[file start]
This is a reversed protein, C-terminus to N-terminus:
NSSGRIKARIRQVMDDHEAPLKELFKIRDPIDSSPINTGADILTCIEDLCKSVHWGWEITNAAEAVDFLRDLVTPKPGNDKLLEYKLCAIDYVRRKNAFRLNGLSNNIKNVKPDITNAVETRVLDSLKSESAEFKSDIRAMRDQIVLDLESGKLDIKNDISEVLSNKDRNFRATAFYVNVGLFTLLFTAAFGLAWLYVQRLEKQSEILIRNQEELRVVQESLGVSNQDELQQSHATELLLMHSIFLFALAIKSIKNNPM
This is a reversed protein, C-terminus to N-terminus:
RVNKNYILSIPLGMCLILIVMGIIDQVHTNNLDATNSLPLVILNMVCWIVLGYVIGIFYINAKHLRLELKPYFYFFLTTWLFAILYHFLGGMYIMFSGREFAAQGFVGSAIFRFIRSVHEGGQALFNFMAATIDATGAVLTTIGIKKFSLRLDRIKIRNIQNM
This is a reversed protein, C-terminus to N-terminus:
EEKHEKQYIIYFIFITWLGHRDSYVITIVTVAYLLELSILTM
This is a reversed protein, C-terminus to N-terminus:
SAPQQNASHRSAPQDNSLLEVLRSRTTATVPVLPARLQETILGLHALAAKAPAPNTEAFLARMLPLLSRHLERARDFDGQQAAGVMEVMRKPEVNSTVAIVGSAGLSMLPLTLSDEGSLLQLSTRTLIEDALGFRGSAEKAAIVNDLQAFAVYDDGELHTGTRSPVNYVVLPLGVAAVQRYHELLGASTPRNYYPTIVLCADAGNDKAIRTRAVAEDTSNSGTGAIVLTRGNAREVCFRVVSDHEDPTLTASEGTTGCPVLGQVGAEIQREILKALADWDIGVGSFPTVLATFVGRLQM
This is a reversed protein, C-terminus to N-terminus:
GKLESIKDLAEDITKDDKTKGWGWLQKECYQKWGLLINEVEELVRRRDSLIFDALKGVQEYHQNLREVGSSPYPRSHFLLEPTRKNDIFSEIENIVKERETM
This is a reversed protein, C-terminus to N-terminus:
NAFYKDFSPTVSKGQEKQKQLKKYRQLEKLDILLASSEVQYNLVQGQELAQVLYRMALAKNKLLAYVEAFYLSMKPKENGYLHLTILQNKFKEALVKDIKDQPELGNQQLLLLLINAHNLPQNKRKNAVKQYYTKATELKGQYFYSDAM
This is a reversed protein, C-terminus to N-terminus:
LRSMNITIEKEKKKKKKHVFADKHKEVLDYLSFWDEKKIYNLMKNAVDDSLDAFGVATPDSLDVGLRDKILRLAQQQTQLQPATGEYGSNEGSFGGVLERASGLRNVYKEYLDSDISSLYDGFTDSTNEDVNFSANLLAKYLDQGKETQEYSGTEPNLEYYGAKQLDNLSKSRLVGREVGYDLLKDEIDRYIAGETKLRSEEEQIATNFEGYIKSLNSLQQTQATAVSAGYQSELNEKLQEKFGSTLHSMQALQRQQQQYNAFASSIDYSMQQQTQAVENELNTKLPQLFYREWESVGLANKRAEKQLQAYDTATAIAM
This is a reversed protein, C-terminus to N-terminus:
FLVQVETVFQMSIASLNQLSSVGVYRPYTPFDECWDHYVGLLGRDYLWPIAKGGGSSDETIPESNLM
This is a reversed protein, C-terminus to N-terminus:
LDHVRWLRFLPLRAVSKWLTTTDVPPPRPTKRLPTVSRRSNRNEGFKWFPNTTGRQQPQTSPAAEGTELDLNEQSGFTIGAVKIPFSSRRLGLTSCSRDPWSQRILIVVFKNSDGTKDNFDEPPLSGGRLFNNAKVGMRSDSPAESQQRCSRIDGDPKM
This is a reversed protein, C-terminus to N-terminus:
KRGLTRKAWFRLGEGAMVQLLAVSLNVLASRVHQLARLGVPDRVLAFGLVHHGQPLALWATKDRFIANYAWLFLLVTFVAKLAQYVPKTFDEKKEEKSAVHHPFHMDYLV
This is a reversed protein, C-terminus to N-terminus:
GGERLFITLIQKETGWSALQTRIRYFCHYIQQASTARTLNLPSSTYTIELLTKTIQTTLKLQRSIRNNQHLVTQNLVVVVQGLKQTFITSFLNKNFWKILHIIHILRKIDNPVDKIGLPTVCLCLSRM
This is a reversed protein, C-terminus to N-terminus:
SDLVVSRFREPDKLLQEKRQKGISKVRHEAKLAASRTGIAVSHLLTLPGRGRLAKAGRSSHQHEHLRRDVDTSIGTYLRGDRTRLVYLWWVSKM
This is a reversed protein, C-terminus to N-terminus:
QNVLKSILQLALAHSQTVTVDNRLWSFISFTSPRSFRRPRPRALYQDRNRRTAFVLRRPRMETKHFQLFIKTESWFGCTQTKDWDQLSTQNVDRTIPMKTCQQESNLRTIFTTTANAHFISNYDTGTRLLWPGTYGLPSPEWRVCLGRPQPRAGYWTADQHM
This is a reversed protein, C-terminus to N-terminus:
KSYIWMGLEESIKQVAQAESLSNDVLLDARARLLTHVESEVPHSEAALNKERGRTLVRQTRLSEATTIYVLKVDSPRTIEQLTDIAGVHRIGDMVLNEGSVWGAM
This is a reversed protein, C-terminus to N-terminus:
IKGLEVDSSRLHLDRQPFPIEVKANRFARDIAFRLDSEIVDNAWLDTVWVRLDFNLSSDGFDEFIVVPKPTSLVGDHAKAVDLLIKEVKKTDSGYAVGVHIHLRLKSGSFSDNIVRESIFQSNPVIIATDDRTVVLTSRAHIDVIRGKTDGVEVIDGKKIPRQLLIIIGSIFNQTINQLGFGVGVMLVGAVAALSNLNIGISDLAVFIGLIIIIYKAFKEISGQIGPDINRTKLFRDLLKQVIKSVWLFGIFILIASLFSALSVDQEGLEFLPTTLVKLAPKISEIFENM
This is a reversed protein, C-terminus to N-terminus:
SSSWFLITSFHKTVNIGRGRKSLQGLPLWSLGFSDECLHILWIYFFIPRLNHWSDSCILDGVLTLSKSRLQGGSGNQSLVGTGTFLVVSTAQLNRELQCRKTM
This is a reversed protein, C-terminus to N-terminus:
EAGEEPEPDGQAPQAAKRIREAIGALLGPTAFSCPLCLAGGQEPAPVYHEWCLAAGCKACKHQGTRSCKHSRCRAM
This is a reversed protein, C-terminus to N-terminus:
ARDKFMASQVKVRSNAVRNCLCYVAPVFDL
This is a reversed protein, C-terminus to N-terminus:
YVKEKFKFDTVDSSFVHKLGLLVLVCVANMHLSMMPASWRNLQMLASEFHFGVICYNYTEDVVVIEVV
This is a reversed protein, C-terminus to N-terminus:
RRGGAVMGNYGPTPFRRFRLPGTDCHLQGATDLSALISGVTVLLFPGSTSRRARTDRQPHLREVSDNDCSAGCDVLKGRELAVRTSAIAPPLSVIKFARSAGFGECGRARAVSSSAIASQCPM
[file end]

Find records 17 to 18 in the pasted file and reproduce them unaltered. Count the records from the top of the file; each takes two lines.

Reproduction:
This is a reversed protein, C-terminus to N-terminus:
EAGEEPEPDGQAPQAAKRIREAIGALLGPTAFSCPLCLAGGQEPAPVYHEWCLAAGCKACKHQGTRSCKHSRCRAM
This is a reversed protein, C-terminus to N-terminus:
ARDKFMASQVKVRSNAVRNCLCYVAPVFDL